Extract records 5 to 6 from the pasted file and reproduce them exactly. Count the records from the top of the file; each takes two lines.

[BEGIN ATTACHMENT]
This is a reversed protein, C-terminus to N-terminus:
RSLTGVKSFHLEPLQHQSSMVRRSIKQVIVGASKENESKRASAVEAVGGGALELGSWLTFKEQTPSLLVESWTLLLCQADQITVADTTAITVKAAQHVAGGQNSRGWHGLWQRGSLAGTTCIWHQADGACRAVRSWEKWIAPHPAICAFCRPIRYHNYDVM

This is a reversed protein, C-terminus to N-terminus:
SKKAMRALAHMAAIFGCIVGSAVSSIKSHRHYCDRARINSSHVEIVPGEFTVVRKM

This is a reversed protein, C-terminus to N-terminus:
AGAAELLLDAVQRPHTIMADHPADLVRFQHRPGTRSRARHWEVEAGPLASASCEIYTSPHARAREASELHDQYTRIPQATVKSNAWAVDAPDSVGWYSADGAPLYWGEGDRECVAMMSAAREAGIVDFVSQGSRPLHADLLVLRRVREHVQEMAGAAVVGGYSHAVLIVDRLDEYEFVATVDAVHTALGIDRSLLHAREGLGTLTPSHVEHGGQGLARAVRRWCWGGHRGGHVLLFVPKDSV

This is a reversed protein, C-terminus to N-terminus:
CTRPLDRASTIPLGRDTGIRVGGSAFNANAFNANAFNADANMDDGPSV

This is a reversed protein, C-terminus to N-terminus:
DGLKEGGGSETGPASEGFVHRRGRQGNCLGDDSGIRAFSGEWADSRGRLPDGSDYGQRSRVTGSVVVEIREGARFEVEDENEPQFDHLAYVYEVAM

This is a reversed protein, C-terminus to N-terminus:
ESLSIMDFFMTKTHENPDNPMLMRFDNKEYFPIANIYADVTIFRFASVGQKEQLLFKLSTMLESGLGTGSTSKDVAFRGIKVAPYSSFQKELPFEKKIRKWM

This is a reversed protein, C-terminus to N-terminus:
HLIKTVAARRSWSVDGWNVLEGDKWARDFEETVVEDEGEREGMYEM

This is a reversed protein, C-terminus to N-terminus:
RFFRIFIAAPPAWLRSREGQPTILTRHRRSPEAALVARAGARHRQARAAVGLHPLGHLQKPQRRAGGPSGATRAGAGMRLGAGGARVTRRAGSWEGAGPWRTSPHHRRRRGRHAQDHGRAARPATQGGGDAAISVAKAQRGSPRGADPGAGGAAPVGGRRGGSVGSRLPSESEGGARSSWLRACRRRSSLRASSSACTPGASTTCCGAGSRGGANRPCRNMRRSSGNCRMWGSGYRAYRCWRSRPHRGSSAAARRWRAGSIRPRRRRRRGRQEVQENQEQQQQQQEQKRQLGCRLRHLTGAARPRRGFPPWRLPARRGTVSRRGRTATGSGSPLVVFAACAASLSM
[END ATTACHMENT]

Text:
This is a reversed protein, C-terminus to N-terminus:
DGLKEGGGSETGPASEGFVHRRGRQGNCLGDDSGIRAFSGEWADSRGRLPDGSDYGQRSRVTGSVVVEIREGARFEVEDENEPQFDHLAYVYEVAM

This is a reversed protein, C-terminus to N-terminus:
ESLSIMDFFMTKTHENPDNPMLMRFDNKEYFPIANIYADVTIFRFASVGQKEQLLFKLSTMLESGLGTGSTSKDVAFRGIKVAPYSSFQKELPFEKKIRKWM